Australian man poisons himself after self-medicating with supplementary medicine

The man had been ingesting large quantities of apricot kernels, in the belief they could help prevent cancer.
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The man had been ingesting large quantities of apricot kernels, in the belief they could help prevent cancer.

An Australian man who gave himself cyanide poisoning from an apricot kernel extract highlights the dangers of some supplementary medicines, doctors say.

The 67-year-old was found to have 25 times the acceptable level of cyanide in his blood following routine surgery in 2015, a study published in the BMJ medical journal reveals.

He told doctors he'd taken two teaspoons of home-made apricot kernel extract and three Novodalin, or herbal fruit kernel supplement tablets, daily for five years.

The study's lead author and anaesthetist at Melbourne's the Alfred Hospital, Dr Alex Konstantatos, said this added up to 17.32mg of cyanide a day.

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Cyanide interfers with the body's ability to use oxygen and is marketed for cancer prevention but there's no proof of this, he said.

"(The patient) believed very strongly that the kernel extract was going to prevent a cancer ... from coming back," Dr Konstantatos said.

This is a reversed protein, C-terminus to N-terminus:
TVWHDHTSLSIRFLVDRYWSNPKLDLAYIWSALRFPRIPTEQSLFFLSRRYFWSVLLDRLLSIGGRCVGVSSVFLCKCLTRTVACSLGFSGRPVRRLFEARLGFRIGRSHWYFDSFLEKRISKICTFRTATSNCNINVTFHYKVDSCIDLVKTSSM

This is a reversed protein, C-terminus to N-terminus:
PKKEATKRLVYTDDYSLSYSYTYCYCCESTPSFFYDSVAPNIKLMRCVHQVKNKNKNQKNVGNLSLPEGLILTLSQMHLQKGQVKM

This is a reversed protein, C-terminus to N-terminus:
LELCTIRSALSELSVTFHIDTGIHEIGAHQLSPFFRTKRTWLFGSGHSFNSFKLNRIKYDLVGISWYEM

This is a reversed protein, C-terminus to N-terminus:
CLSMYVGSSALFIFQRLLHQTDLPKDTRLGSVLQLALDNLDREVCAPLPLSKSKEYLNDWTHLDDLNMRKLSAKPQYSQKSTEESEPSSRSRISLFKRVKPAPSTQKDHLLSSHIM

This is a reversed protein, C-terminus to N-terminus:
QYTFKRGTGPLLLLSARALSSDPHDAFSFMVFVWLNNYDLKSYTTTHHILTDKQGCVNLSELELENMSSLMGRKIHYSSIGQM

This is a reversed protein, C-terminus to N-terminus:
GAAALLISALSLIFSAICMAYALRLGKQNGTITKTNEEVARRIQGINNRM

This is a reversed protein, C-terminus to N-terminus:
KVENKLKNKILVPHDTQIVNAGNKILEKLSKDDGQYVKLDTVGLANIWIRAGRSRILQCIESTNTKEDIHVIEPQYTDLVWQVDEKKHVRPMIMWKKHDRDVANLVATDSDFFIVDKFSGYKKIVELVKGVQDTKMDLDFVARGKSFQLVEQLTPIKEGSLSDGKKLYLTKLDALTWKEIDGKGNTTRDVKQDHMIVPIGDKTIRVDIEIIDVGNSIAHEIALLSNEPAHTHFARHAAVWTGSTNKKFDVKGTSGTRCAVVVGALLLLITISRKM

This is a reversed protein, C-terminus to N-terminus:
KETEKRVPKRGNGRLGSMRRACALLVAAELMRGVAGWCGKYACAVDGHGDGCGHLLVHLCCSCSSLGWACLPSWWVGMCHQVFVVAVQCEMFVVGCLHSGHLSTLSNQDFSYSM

"It's not known what the effect of having a level of cyanide that's not enough to kill you suddenly, but (is) still quite high - we don't know what the long- term effects of it are."

The patient continued to take the extract and supplement until recently, when he was blocked from buying raw apricot kernels or importing the tablets.

But Dr Konstantatos said his case highlighted a broader problem with these kinds of supplements.

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"We went to all the trouble to measure it, confirm it and to publish the study to show that this gentleman's probably just the tip of the iceberg, he said

"People who take medicines like this, in this unregulated way, do not know how much, exactly, they're taking.

"That's exactly what makes it so dangerous."

 - AAP

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